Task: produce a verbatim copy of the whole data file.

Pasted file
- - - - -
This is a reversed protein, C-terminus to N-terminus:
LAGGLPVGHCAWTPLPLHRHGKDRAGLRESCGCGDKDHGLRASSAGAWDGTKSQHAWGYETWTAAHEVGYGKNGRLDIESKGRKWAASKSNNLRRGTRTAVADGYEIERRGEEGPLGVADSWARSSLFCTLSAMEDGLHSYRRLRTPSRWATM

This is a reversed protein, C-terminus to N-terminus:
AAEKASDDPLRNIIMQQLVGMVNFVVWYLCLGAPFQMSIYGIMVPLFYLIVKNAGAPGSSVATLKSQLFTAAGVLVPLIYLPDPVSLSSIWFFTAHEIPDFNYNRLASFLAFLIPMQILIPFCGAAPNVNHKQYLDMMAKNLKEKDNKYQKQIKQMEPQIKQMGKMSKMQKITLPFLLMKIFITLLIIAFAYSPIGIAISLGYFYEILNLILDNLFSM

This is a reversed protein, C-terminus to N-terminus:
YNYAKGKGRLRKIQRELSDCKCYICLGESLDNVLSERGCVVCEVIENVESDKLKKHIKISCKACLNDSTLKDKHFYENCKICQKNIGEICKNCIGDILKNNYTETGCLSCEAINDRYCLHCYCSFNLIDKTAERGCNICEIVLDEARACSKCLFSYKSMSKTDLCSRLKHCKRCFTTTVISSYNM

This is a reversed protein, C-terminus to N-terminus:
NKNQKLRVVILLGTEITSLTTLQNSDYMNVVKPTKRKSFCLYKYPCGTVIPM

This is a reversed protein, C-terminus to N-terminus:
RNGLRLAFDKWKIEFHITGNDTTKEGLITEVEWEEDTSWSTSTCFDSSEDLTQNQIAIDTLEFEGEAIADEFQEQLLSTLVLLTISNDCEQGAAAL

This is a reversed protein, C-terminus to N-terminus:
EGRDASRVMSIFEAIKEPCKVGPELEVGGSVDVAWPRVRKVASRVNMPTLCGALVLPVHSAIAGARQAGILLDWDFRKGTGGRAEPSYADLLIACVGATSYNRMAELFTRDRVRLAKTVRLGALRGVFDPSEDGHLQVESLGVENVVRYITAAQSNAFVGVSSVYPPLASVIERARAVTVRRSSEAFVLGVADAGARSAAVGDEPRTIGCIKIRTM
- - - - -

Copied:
This is a reversed protein, C-terminus to N-terminus:
LAGGLPVGHCAWTPLPLHRHGKDRAGLRESCGCGDKDHGLRASSAGAWDGTKSQHAWGYETWTAAHEVGYGKNGRLDIESKGRKWAASKSNNLRRGTRTAVADGYEIERRGEEGPLGVADSWARSSLFCTLSAMEDGLHSYRRLRTPSRWATM

This is a reversed protein, C-terminus to N-terminus:
AAEKASDDPLRNIIMQQLVGMVNFVVWYLCLGAPFQMSIYGIMVPLFYLIVKNAGAPGSSVATLKSQLFTAAGVLVPLIYLPDPVSLSSIWFFTAHEIPDFNYNRLASFLAFLIPMQILIPFCGAAPNVNHKQYLDMMAKNLKEKDNKYQKQIKQMEPQIKQMGKMSKMQKITLPFLLMKIFITLLIIAFAYSPIGIAISLGYFYEILNLILDNLFSM

This is a reversed protein, C-terminus to N-terminus:
YNYAKGKGRLRKIQRELSDCKCYICLGESLDNVLSERGCVVCEVIENVESDKLKKHIKISCKACLNDSTLKDKHFYENCKICQKNIGEICKNCIGDILKNNYTETGCLSCEAINDRYCLHCYCSFNLIDKTAERGCNICEIVLDEARACSKCLFSYKSMSKTDLCSRLKHCKRCFTTTVISSYNM

This is a reversed protein, C-terminus to N-terminus:
NKNQKLRVVILLGTEITSLTTLQNSDYMNVVKPTKRKSFCLYKYPCGTVIPM

This is a reversed protein, C-terminus to N-terminus:
RNGLRLAFDKWKIEFHITGNDTTKEGLITEVEWEEDTSWSTSTCFDSSEDLTQNQIAIDTLEFEGEAIADEFQEQLLSTLVLLTISNDCEQGAAAL

This is a reversed protein, C-terminus to N-terminus:
EGRDASRVMSIFEAIKEPCKVGPELEVGGSVDVAWPRVRKVASRVNMPTLCGALVLPVHSAIAGARQAGILLDWDFRKGTGGRAEPSYADLLIACVGATSYNRMAELFTRDRVRLAKTVRLGALRGVFDPSEDGHLQVESLGVENVVRYITAAQSNAFVGVSSVYPPLASVIERARAVTVRRSSEAFVLGVADAGARSAAVGDEPRTIGCIKIRTM